Checking cooling hoses before a summer trip

Checking cooling hoses before a summer trip sounds like a boring topic to discuss. But if you think about how a blown hose could destroy a summer weekend, then it might just be worth a read. Of course the more mileage on the road trip vehicle the greater the likelihood that original equipment cooling system hoses could experience a problem.

kinds of hose clamps
kinds of hose clamps

There are three main things that should be inspected on all cooling system hoses on a regular basis. These would be (in no special order) leaking, chafing or rubbing and swelling. When it comes to checking for leaking hoses most often a problem that is developing will be visible at the hose clamp connection.

There are several different kinds of hose clamps and all of them are capable of having problems. The factory installed spring clamp can lose its spring force over time and develop small cooling leaks or seepage. A telltale sign of this common condition is a crusty or corroded looking area at the connection just in front of the clamp.

This is an invitation to solve the small car problem before it turns into a large one that requires a tow truck and a change of plans. Screw type hose clamps can also loosen up and have reduced clamping force. Back in my dealership days many services included tightening hose clamps during oil change services. You have to be gentle though because Screw clamps can also strip out and lose their ability to be tightened.

Checking cooling hoses video

A visual inspection of all coolant system hoses is a good idea before any road trip. I posted a video on my other website if you would like to take a look. It’s only three minutes and opens in a new window. It is provided by Haynes car care channel and talks about checking cooling hoses. One issue that is not covered real well in the video would be how you should check radiator hoses or rubbing or chafing.

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On modern vehicles the engine compartment can be packed together with little room for mistakes or miss routing of coolant hoses. If a hose is out of position it can rub against a metal bracket or even a moving engine belt. This may not cause an instant problem but over time can wear away at the rubber outer wall and cause it to burst when it is under pressure.

Signs of coolant hose problems

new cooling hoses
new cooling hoses

Sometimes it can be hard to see that a hose is not in good condition because normally cooling system hoses begin to deteriorate from the inside. Any external bulging or cracking of these rubber parts is a definite sign of an imminent failure. You should change any hose that feels mushy or extremely brittle when squeezed firmly.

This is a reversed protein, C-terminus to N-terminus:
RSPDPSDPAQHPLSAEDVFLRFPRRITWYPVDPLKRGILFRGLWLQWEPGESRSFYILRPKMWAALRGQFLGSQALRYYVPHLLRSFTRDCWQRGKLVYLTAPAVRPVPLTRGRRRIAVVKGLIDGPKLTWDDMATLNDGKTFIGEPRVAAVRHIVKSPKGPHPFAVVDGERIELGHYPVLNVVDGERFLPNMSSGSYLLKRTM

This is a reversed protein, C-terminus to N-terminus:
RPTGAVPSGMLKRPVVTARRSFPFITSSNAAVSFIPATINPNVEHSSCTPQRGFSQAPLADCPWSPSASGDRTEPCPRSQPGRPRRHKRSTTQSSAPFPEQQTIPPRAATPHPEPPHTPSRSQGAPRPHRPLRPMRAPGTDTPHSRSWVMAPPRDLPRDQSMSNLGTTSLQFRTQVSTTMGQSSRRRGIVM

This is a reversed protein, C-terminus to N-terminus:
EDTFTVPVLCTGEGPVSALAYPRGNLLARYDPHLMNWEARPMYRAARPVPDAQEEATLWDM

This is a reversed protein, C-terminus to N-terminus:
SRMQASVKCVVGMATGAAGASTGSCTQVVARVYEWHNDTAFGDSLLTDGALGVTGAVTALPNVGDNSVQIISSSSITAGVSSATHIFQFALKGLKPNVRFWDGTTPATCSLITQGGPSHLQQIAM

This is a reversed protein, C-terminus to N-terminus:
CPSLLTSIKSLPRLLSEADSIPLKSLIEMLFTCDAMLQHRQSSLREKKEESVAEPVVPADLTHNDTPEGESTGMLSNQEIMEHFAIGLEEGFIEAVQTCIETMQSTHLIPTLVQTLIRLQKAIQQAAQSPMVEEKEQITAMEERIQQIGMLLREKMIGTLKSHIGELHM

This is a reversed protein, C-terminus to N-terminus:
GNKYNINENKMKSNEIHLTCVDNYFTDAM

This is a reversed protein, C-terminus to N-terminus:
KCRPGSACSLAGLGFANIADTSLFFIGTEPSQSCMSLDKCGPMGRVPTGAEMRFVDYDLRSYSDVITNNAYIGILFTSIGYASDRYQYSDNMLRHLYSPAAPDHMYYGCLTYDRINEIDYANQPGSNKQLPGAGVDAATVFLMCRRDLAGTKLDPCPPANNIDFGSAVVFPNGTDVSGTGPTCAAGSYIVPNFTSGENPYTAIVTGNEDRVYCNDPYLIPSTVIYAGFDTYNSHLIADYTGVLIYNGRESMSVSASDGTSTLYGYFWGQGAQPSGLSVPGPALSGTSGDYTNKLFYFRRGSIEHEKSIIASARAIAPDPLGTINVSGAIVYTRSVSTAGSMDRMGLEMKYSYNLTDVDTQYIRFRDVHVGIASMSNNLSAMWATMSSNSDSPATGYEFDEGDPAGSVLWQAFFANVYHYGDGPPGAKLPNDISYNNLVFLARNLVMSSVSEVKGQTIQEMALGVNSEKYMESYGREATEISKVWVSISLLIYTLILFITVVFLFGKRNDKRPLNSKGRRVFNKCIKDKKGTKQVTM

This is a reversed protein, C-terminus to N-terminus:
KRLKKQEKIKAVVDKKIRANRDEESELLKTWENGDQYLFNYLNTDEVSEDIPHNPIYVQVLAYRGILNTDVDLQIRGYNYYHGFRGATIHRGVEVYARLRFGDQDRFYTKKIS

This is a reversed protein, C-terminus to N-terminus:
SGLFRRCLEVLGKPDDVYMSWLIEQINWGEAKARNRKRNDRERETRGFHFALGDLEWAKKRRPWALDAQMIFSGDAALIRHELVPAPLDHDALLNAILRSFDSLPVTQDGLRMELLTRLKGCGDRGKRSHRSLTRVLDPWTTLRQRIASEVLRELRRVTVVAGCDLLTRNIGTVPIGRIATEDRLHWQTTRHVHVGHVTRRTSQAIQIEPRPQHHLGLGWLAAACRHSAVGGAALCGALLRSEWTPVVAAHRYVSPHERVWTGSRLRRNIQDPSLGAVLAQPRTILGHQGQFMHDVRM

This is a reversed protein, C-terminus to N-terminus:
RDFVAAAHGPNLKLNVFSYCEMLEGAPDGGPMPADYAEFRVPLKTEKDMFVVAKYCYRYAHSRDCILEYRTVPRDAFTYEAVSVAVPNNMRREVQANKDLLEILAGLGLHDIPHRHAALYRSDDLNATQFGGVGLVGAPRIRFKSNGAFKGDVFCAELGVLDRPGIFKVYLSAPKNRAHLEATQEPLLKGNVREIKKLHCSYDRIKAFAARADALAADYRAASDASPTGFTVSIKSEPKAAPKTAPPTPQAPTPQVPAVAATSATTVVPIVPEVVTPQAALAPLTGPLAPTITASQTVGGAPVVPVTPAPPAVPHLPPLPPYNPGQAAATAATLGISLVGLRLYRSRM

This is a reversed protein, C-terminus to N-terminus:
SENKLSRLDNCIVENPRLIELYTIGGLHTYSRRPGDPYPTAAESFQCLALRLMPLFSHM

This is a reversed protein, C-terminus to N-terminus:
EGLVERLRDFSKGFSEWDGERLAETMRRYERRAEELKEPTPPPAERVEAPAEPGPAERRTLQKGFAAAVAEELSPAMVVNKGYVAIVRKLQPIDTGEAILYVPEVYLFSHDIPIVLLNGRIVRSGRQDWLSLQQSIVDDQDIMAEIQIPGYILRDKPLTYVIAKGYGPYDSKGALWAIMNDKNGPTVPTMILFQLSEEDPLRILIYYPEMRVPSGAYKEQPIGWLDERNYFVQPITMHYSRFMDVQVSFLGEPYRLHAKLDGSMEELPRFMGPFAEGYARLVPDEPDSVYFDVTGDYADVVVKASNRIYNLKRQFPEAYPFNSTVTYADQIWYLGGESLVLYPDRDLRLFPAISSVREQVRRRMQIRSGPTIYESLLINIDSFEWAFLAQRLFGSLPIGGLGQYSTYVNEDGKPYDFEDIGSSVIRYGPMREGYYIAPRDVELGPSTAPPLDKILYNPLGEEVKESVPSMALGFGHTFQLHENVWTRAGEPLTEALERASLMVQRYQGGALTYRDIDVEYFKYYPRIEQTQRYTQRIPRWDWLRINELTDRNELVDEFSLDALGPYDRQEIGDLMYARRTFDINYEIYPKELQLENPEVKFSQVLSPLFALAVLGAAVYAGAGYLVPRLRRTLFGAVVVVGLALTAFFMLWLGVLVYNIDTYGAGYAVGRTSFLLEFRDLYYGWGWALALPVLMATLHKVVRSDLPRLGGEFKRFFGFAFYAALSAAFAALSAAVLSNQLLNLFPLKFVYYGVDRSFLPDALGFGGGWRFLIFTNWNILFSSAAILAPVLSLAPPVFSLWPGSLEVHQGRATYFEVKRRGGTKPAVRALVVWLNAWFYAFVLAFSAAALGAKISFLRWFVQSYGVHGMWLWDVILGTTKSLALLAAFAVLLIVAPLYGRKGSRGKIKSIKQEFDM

If a coolant system hose becomes soft it is a sign that it is deteriorating from the inside and it should be replaced before taking that long summer road trip. If the hose is hard or feels like it is crackling as it is squeezed this would be considered a brittle hose and this also should be replaced before hitting the road. Note that if you do not know what it supposed to feel like you can go into a parts store and squeeze a new one.

When it comes to cooling hoses that ruin a summer trip, the upper radiator hose is subject to the roughest service life of any of the rubber parts in the system. It must absorb more engine motion than any of the other hoses. It is exposed to the coolant at its hottest stage and is insulated by the hood which can cause even higher temperatures. This is why an upper radiator hose can be the first one to show signs of problems.

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If you find an upper radiator hose that do need to be replaced consider replacing the other hoses and the engine thermostat for good measure. Especially if the vehicle has well over 100,000 miles and these parts are all original. In my opinion another hose that should be carefully inspected would be the bypass hose. This hose is usually small or short in overall length and on many models it is located between the water pump in the engine block.

This puts it in a position where it is also subject to a tremendous amount of heat with very little ventilation or a chance to dissipate the heat that is built up. Although chemical degradation of the rubber from engine coolant is the most common cause of a hose failure heat buildup is probably a close second when it comes to cooling system hoses that ruin a summer trip.

If you would like to see more articles and the most recent posts to this website this next link will take you back to the blog home page from this article about coolant hose problems. It may also be helpful to review the other articles in the auto repair information section before going on that summer road trip.